Mickey's Magical Christmas: Snowed in at the House of Mouse (2001)

Oh yay, something else from that dark time for Disney characters I mentioned in the review of Mickey's Once Upon a Christmas.

I had always been sort of curious about House of Mouse, the show that this special is spinning out of, because it plays with the idea that all the Disney characters live and work together. (For other spins on this, see Who Framed Roger Rabbit and Bonkers.) However, after seeing it I feel as though I dodged a bullet by avoiding this until now.

The set-up is simple: House of Mouse is always a clip-show, consisting of short cartoons bridged by a flimsy frame story set in the nightclub that Mickey and company run. This special is structured the same way. The first half-hour has three shorts, one from 1952 and two from 1999.

It's astonishing that anyone was stupid enough to put these disparate pieces of animation together, because the difference in quality was so pronounced. The minute the 1952 piece started (it's one we've touched on before, "Pluto's Christmas Tree"), it was like a sigh of relief because the pain briefly stopped.

About the two pieces from 1999, I'd like to say very little, but I'll tell you some so you can avoid them if you have the opportunity.

"Donald on Ice" was terrible. It wasn't funny. The tone of the humor was odd, more Chuck Jones than Walt Disney, except - as I said - not funny at all. The plot is something about Donald knocking over some snowmen and then getting chased by cracking ice and then getting chased by a living snowman, and it's just tedious.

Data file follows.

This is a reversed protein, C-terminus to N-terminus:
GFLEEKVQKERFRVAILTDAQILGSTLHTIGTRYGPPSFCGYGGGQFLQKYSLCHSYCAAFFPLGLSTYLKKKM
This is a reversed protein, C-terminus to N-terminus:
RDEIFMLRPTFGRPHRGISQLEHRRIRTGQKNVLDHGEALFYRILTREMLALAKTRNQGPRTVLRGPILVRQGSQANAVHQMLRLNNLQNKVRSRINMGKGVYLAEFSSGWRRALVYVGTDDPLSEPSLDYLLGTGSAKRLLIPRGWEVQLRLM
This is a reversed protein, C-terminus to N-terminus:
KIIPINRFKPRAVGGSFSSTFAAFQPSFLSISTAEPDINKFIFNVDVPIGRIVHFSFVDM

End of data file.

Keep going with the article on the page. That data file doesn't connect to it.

"The Nutcracker" was loosely inspired by The Nutcracker Suite, with Minnie as Marie and Mickey as the Nutcracker. This made Donald the Mouse King, for reasons that even narrator John Cleese couldn't really convince me of, and Goofy showed up as some kind of snow fairy. There was a lot of running about and exaggerated slapstick. And Ludwig Von Drake was in this, as well as in the frame pieces. He had maybe one of the only almost funny jokes in this, but overall it's a waste of a fun character.

Meanwhile, in between these pieces has been a not-story about Mickey and the others trying to get Donald to admit to some Christmas spirit, for some reason. It's not as though it's really affecting them. It feels like bullying, or some sort of 'we all must be happy' doublethink. Other random Disney characters have one-line jokes that aren't funny. The pacing on all this is atrocious: it has no time to breathe or even think before there's another forced 'joke'. The funniest thing was that the animators (obviously tapped for this duty for their skill with Mickey, Donald, et. al.) are terrible at humans, and all the princesses and other human characters look like barely animate paper dolls and their dialogue is so bad that it sounds like they're stoned out of their minds.

And then the plot is over, Donald has a change of heart for no reason and is merry!

And there's still half an hour left.

So there's one more piece.

And the animation, despite being from 1983, suddenly improved by a staggering amount. The comparison was ridiculous. The pace smoothed out beautifully. The music and voice acting was glorious. Erin and I started to smile.

We watched all the way through Mickey's Christmas Carol again gladly.

I cried a little when Netflix made us go back to the ugly House of Mouse for a closing song, but I am grateful that they wrote something new (and boring) and didn't sully music from Christmas Carol or something else by reusing it.

Don't watch this. Well, unless you've never seen Mickey's Christmas Carol. You'll lose the scene-setting introductory music to watch it this way, but you can catch that on YouTube.

Then start this on Netflix, immediately jump to 34 minutes in, and be ready at the end to either click out or laugh at the terrible House of Mouse animation.